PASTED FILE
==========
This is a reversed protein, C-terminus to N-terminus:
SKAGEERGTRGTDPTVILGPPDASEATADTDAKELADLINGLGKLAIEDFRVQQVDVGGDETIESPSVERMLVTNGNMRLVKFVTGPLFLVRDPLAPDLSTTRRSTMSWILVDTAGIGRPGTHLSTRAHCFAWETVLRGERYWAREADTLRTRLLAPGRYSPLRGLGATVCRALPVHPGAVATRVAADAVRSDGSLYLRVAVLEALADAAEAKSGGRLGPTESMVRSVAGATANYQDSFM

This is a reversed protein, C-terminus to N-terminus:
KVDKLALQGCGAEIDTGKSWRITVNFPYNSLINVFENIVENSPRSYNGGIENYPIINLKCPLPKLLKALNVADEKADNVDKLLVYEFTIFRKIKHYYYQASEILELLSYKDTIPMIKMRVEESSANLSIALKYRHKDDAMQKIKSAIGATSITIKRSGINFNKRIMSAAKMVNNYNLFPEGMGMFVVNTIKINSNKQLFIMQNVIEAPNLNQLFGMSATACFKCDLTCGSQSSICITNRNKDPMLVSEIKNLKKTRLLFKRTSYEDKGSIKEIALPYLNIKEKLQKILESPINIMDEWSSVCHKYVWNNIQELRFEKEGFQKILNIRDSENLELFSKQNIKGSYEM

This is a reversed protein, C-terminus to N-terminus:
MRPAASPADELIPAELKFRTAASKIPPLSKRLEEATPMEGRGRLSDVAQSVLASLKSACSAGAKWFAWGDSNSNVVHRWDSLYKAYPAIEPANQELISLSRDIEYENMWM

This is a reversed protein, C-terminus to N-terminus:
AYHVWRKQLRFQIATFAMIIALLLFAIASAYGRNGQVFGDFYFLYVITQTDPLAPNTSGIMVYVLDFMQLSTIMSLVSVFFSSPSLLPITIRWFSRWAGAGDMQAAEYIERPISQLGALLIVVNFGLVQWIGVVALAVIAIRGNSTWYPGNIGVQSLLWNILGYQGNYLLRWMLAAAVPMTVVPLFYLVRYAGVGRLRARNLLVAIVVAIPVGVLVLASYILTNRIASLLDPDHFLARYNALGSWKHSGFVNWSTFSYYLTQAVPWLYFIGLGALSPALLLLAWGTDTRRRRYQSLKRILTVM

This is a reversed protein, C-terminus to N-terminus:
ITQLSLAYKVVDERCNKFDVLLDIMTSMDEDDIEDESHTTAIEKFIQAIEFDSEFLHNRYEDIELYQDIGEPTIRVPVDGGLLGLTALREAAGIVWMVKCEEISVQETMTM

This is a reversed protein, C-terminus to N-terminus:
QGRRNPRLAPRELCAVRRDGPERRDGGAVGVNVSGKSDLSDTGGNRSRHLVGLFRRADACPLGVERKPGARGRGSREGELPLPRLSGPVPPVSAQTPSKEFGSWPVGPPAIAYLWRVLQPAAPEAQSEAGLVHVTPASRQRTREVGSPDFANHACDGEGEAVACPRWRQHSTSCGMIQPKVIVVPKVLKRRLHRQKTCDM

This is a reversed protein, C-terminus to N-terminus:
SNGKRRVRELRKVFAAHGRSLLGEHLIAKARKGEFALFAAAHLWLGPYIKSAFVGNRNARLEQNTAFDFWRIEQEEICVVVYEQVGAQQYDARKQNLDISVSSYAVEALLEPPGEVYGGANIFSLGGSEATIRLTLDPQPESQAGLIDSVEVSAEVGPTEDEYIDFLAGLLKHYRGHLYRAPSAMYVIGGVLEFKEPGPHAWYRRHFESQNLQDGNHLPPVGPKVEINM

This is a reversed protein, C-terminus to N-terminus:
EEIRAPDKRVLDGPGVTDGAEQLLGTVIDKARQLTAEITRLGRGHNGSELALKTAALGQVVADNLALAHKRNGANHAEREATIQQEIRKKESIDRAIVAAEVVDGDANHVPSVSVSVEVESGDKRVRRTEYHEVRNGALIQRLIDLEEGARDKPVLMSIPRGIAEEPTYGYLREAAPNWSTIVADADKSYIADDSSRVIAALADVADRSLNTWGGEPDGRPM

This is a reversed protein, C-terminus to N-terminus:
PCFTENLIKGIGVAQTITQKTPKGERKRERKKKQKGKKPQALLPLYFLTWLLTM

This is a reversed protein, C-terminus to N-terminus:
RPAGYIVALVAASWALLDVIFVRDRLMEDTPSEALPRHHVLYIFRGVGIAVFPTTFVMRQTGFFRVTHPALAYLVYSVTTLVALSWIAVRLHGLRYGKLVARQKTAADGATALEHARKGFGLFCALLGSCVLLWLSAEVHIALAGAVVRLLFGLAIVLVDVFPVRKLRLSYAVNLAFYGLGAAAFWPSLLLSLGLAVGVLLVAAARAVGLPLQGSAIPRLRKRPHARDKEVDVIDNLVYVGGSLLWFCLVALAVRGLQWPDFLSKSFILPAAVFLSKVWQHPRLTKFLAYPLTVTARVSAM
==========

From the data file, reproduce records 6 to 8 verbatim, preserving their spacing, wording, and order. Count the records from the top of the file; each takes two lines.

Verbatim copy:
This is a reversed protein, C-terminus to N-terminus:
QGRRNPRLAPRELCAVRRDGPERRDGGAVGVNVSGKSDLSDTGGNRSRHLVGLFRRADACPLGVERKPGARGRGSREGELPLPRLSGPVPPVSAQTPSKEFGSWPVGPPAIAYLWRVLQPAAPEAQSEAGLVHVTPASRQRTREVGSPDFANHACDGEGEAVACPRWRQHSTSCGMIQPKVIVVPKVLKRRLHRQKTCDM

This is a reversed protein, C-terminus to N-terminus:
SNGKRRVRELRKVFAAHGRSLLGEHLIAKARKGEFALFAAAHLWLGPYIKSAFVGNRNARLEQNTAFDFWRIEQEEICVVVYEQVGAQQYDARKQNLDISVSSYAVEALLEPPGEVYGGANIFSLGGSEATIRLTLDPQPESQAGLIDSVEVSAEVGPTEDEYIDFLAGLLKHYRGHLYRAPSAMYVIGGVLEFKEPGPHAWYRRHFESQNLQDGNHLPPVGPKVEINM

This is a reversed protein, C-terminus to N-terminus:
EEIRAPDKRVLDGPGVTDGAEQLLGTVIDKARQLTAEITRLGRGHNGSELALKTAALGQVVADNLALAHKRNGANHAEREATIQQEIRKKESIDRAIVAAEVVDGDANHVPSVSVSVEVESGDKRVRRTEYHEVRNGALIQRLIDLEEGARDKPVLMSIPRGIAEEPTYGYLREAAPNWSTIVADADKSYIADDSSRVIAALADVADRSLNTWGGEPDGRPM